Weeks of protests by French youth paid off as the government repealed the controversial job contract that would have made it easy for employers to fire young adults in just two years.
Although, there is no new law in place, the French government plans to create subsidies in order to encourage employers to hire more young workers. They also plan to become more involved in the work force.
According to the washingtonpost.com the government also plans to implement more programs at universities and colleges to help lower income students and to use the same laws that help high school dropouts find jobs. Minorities are now expecting new and better employment legislation, one that will give them more security.
BBCNews.com explains that students and labor unions will continue to protest for more permanent jobs and a change in the entire law on equal opportunities. “I’m glad we won today, but I’m not ecstatic,” Marie Le Meledo, an 18-year-old student told washingtonpost.com. “What should happen next? I don’t feel as though this government represents me at all.”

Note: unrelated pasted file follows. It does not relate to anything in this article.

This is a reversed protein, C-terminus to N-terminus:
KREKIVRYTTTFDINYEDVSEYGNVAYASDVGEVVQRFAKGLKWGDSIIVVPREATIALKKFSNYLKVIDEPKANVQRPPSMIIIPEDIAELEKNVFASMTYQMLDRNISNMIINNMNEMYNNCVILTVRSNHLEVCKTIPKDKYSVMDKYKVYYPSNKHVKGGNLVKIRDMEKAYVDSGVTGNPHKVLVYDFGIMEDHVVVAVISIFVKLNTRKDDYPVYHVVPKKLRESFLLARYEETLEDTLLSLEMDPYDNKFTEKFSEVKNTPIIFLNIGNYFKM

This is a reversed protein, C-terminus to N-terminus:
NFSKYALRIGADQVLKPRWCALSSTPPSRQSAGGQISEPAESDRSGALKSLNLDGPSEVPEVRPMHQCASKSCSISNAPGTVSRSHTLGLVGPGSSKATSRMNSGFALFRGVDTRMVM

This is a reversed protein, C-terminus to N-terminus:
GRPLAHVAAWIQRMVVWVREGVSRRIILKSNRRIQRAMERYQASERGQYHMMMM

The washingtonpost.com siad that many students and labor unions believe that leaders should have consulted employers and hear the opinions of interest groups before attempting to pass the law. “This whole crisis could have been avoided with the simple implementation of elementary democratic rule,” said Francois Bayrou, president of the centrist UDF party.
Public opinion of the leaders associated with the contract, President Chirac and Prime Minister Dominique de Villepin, have plummeted, according to the washingtonpost.com. Villepins’ public opinion rate has dropped from 49 percent in January to 25 percent this past weekend. BBC.com explained that this can definitely have a negative effect on Villepin’s campaign if he plans on running for president in 2007.
Another negative effect of the protests, which almost lasted a month and sometimes became violent, includes declining tourism rates expected for the spring. According to wikipedia.com, tourism is France’s biggest industry and accounts for 66 percent of France’s income. Therefore, France’s economy may suffer as well.